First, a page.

The market is still young, how is it structured?

Three sectors – military, recreational and com- mercial – are still rather distinct, but it is al- ready changing. Some military players, such as Aeryon, Cassidian or Novadem have started showing interest in the civilian market.

Parrot, a major recreational drone provider, has just invested in a company specializing in ag- ricultural sensors and another one developing long-haul drones.

Governments and armies have started using civilian drones for some applications. Obvi- ously, the boundaries are becoming increas- ingly blurred.

Apart from legislation, what prevents commercial drones from establishing themselves on a major scale?
What they are most lacking at this point in time is a “detect and avoid” technology. If we want to make thousands of drones coexist, they need to be able to avoid each other, birds, electric lines or any other obstacle. This requires highly efficient sensors that are not yet available, but soon technology will make drones extremely reliable. They will be used efficiently – at re- duced cost – in a wide variety of surveillance, reconnaissance and broadcasting applications.

How about our everyday lives ?

As disappointing as it may sound, I do not see drones enter our daily lives yet. Delivering parcels, for instance, like Amazon and Google would like to. They are not ready for it. You see, autonomous cars have been developed for years, using proven technologies. However, they are still not on the road. With drones, eve- rything is new. We probably still need another decade before technology is proven enough and commercial applications can be used by the general public. Also, our society needs to accept drones in our daily lives. 



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Drones, even more than helicopters, are weather-dependent, which represents a major constraint for certain military, para- military or police interventions and some search and rescue operations with these devices. Aeraccess has invented the first “all-weather” drone.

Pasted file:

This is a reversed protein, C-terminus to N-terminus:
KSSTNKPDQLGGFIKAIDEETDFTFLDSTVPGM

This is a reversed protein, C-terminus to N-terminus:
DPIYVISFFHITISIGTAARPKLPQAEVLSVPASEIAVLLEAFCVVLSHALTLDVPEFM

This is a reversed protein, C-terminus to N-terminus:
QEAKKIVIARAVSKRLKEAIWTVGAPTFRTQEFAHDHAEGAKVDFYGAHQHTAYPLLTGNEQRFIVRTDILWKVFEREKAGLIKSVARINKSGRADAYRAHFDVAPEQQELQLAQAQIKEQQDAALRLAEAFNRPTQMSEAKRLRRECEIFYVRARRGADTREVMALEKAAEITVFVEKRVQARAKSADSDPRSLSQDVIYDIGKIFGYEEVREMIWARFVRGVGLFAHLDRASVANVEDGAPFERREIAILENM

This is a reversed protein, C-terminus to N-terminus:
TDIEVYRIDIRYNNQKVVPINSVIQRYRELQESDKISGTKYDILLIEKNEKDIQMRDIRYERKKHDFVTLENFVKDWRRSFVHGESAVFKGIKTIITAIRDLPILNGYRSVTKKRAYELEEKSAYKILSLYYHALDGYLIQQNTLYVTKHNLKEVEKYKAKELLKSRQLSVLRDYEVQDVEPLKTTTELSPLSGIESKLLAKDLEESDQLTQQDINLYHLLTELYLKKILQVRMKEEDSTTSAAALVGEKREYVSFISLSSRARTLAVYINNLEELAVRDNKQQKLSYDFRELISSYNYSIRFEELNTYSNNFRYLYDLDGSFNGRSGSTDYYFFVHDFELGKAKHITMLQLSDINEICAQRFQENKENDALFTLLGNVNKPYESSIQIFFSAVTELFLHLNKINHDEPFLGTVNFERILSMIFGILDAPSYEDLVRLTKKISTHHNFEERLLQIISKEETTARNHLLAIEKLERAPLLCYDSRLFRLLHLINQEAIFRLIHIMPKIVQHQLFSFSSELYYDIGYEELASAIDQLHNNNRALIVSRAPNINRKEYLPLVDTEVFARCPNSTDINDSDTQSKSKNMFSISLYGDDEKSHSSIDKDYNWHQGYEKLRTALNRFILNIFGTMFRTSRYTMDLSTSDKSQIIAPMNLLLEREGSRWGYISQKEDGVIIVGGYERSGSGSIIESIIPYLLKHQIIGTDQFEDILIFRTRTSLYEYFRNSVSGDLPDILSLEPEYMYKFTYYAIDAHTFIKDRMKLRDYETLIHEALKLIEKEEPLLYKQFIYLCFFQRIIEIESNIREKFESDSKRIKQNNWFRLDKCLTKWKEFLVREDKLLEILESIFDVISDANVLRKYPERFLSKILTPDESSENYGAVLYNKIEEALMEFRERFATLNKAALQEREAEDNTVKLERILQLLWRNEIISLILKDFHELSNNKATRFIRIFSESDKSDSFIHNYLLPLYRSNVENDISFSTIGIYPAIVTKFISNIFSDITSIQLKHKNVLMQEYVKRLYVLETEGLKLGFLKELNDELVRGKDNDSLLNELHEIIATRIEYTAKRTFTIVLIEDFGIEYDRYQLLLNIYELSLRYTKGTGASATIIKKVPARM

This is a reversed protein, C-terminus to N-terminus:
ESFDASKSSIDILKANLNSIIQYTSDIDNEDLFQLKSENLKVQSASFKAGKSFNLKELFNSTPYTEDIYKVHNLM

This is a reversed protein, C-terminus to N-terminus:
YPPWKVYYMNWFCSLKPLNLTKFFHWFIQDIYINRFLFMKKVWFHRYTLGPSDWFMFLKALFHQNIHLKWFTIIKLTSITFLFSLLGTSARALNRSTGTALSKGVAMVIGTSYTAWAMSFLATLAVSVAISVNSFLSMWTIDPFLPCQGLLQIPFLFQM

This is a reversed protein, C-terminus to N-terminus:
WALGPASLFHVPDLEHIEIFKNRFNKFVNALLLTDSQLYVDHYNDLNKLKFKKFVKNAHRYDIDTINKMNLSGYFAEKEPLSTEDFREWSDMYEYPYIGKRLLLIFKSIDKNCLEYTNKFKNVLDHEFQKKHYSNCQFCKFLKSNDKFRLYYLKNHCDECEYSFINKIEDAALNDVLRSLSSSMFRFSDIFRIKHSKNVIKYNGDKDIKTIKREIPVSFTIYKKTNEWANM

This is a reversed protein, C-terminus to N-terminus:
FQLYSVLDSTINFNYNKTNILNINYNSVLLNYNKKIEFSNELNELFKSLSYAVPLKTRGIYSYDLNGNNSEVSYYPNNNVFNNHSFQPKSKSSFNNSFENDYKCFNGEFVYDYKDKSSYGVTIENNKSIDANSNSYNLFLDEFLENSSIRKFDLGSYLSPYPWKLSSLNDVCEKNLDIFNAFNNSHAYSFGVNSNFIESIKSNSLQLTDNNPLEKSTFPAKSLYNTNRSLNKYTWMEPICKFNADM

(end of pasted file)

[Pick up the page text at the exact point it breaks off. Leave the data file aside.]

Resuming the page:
Q800XE is the only IP67 rated professional drone. Perfectly watertight, it can fly in heavy rain, in a blizzard and 70-80km/h winds. Its turret, also designed by Aeraccess, is naturally also watertight. Only three or four manufacturers in the world are able to provide them.

In order to protect the drone and all its elements (including the removable parts), Aeraccess had to be doubly ingenious. They had to reduce weight, redesign architecture. The antennas are for instance hidden in the fibreglass landing legs.

The startup company has also developed an innovative method of fitting the arms. Thanks to a LEMO custom-designed solu- tion, they can be plugged in within a few seconds. It is ideally designed to be able to equip a drone with more powerful mo- tors and carry a bigger payload. Aeraccess has patented this global innovation.

The startup is one of the few French manufacturers of profes- sional commercial drones. It’s characterized by the modular design of its turrets, which makes it possible for the clients to use the same drone in a wide variety of applications. Fur- thermore, Aeraccess uses only specifically adapted high-end industrial technologies.

The Q800XE is the third model designed by the startup. The Hawker Q800X another multi-motor, ultraportable drone, which is easy to assemble and ideal for surveillance of a targeted zone (industrial plant, a building on fire…). The Goshawk W200 is a fixed-wing drone, capable of flying at an altitude of up to 1000m and with a longer range. It has been designed for surveillance missions and reconnaissance of larger areas.

Launched 4 months ago, after two years’ developing their first models, Aeraccess have just delivered their first drones in England. 

all-weather drone